WASHINGTON -- After two years of marching out of step, the major industrial countries have finally fallen together in a pattern that could reinforce a still-sluggish international recovery, according to the International Monetary Fund.
With the U.S. economy growing slowly, with Europe lowering interest rates, and with Japan trying to boost domestic demand, the policies of the world's three economic powerhouses appear to be converging. These "mutually reinforcing" measures should spread across the industrial world later this year or, more likely, next year.
"We see growth of the industrial countries somewhat stronger than it has been for the last four years," said Michael Mussa, the IMF's director of research.
In its latest "World Economic Outlook," which was issued yesterday, the IMF projected next year's global economic growth rate at 3.2 percent, compared with 2.2 percent this year.
Growth in the industrial nations will be 2.2 percent next year, compared to 1.1 percent this year. Those projections were reduced from earlier expectations of 2.9 percent for 1994 and 1.7 percent for 1993.
The report also painted a gloomy picture on unemployment, estimating 32 million workers would be without jobs in the industrial world this year -- 9 million more than in 1990, when the U.S. recession began. The number did not include discouraged workers or those forced into part-time jobs, estimated by the Organization of Economic Cooperation and Development to be an additional 13 million people.
"Chronic unemployment is disrupting the social fabric in many countries, regions and communities," said the report, adding that increases in the jobless rate coincided with increases in xenophobia and protectionism. The report projected U.S. unemployment to be 6.8 percent this year and 6.5 percent in 1994, below the average rates for industrial nations of 8.3 percent and 8.4 percent, respectively.
The U.S. economy should grow at 2.6 percent next year, down from 3.3 percent, which the IMF previously forecasted and slightly below this year's projected 2.7 percent growth rate. The downward revision of U.S. growth was largely because of a weaker-than-expected performance in this year's first half.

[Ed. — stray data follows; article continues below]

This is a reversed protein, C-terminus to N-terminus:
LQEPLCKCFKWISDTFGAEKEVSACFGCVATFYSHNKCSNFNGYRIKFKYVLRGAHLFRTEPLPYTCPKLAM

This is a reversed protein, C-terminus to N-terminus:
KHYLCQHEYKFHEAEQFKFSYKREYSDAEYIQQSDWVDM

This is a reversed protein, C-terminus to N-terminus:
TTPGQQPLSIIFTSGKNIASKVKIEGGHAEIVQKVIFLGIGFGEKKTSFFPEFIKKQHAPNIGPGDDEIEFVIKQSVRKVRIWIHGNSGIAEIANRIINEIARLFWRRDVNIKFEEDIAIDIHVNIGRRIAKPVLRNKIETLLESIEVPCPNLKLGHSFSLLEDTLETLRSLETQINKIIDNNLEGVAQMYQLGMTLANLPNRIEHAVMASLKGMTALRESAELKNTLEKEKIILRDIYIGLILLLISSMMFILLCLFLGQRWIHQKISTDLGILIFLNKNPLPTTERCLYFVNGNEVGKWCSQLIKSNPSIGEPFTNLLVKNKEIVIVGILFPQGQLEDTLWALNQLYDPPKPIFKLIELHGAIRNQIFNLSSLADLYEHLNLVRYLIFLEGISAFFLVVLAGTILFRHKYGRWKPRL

dTC The IMF called President Clinton's budget "a significant effort to cut the deficit, but it warned that, unless the growth in entitlement spending was curbed, the deficit would start to widen again.
Mr. Mussa said the impact of lower interest rates in the United States should offset the negative impact of the budget, and U.S. growth next year could turn out to be stronger than the IMF projects, perhaps even 4 percent.
Explaining why the industrial world's economic malaise has beenso prolonged, Flemming Larsen, the IMF's assistant research director, said two groups of major industrial nations entered recessionary periods consecutively.
The first into -- and out of -- recession were the United States, Canada and the United Kingdom. But as their economies began to strengthen, Japan and continental Europe entered recession, undercutting the first group's recovery.
With all major countries now stimulating their economies together, there was "a reasonably good basis for expecting the recovery to gain momentum," said Mr. Larsen.
But the IMF report was cautious on prospects for a return to rapid growth.
The economic drag from the Clinton administration's deficit-cuttingpackage will hamper expansion here next year, it said. The Japanese government's efforts to stimulate domestic demand are hostage to the value of the yen, which recently hit a peak of almost 100 to the dollar before retreating. And Europe, still hurt by the impact on Germany of its reunification, could contract further this year as governments try to cut budget deficits, with unemployment reaching 12 percent.